Minor thought about Nokia's strategy...
I've kept quiet publically about my views on Nokia, my former employer, simply for the reason that quite a lot of the public discussion is just mindless bashing - the public opinion in Finland in general is quite bipolar: if things are going well, you can't say bad things; and if things are going badly, you're supposed to be competing about who can invent the most creative bashing. And I think a lot of the discussions has so far been pretty destructive, and kindly put, context-free.
Anyway, one thing that really irks me about this whole Windows Phone strategy is something that worried me already with Symbian: the fact that it's completely bound to the Windows ecosystem. Yes, Visual Studio is a nice environment, but if you take a look at the offices of any random self-respecting innovative startup, or peek at any gathering where alpha-geeks congregate, you'll see overwhelmingly nothing but Apple logos. And this has been true for the past seven or eight years or so.
Still, a few years ago, mobile development occurred on Windows and web development on Mac - mostly because mobile operating systems were their own beasts, and you needed a host environment to write stuff on them (though you could write Java code for feature phones both on Mac and Linux too, but mostly it was a pain). Now, both dominant players in the smartphone world, Android and iOS have very deep roots in Linux and BSD, respectively, and many of the engineers who built those systems are Mac and Linux users - so the development environments are available on those platforms as well.
Now, when your average alpha geek realizes that mobile is cool, are they going to ditch their existing platforms, toolchains, email clients, etc so that they could be first in a completely unknown environment? Will a hipster ditch his Mac and iPhone to use Windows to code for Nokia? Or lug two laptops into the cafe? Or reboot his machine to switch between operating systems?
I have my doubts. The preference of the work environment is ingrained pretty deeply into people. Yes, some people have the ability to keep switching between OSs, and some people just plain prefer Windows. But my guess is that whenever someone creates a mobile startup, they first code for what they're familiar with (which in these days will be iOS & Android), and only if it works, they hire an offshore consultant to replicate the experience on Windows Mobile to get the rest of the market. You can get some pretty great talent from Romania, Ukraine, Russia or India for quite cheap...
Now, obviously there is value in being the first-mover in Windows Mobile space - less apps is less competition. If you're really good, both MS and Nokia will use their marketing muscle to highlight your app in order to promote their own platform and phones. But still, it's an awfully big risk to start off with the small market - 'cos in order to be big, you absolutely must get to the Apple and Android stores. And someone else might make it first. If someone clones your best-selling iOS app on Windows Marketplace, well, the loss isn't great.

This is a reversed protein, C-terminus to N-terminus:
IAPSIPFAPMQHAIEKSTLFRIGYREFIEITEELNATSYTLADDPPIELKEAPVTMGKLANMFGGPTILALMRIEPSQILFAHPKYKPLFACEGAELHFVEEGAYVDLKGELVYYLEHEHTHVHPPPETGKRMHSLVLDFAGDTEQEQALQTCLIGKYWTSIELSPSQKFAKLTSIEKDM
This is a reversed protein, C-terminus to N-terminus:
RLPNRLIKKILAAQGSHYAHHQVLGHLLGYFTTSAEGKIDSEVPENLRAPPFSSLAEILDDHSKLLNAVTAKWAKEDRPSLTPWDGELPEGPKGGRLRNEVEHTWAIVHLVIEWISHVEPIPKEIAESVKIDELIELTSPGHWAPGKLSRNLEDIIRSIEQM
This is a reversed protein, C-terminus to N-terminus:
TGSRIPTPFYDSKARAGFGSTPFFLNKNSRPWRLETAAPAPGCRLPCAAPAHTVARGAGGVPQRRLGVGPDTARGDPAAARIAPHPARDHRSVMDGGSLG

Of course popular apps will appear on Windows Mobile as well; once you have the concept proven, it's easy to replicate. But still, will Windows Mobile be the platform on which the Next Big Thing will be born? Or will it be the "Can Haz Too" -platform, nice and comfy for your dad to join Foursquare after all the hipsters have already done their final check-in and moved to Wherever?
I don't know, and I certainly don't want to underestimate Microsoft's marketing muscle... but it seems to me that they'll need to do something fairly radical to start winning back developer's hearts. A lot of the server-side stuff these days is pretty much "sorry, we don't really support Windows that well", and for many developers it seems that Windows is the place where you pop in to check whether your site still works on Internet Explorer. So it's hard to see why it would be different for mobile any more.
(If I'm wrong and for some reason there's some sort of a selection bias here and it just so happens that all the Macs owned by developers happen to be people I know and everyone else uses Windows, please do let me know in the comments.)
(Update: Just learned that Nokia is even kicking out excellent developers from their dev program for not developing on Windows Phone. So they're turning to Android/iOS. Oh well. Developing for Symbian wasn't ever fun, but this isn't the way to end it.)
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|"Main_blogentry_220712_1" last changed on 23-Jul-2012 09:39:21 EEST by JanneJalkanen.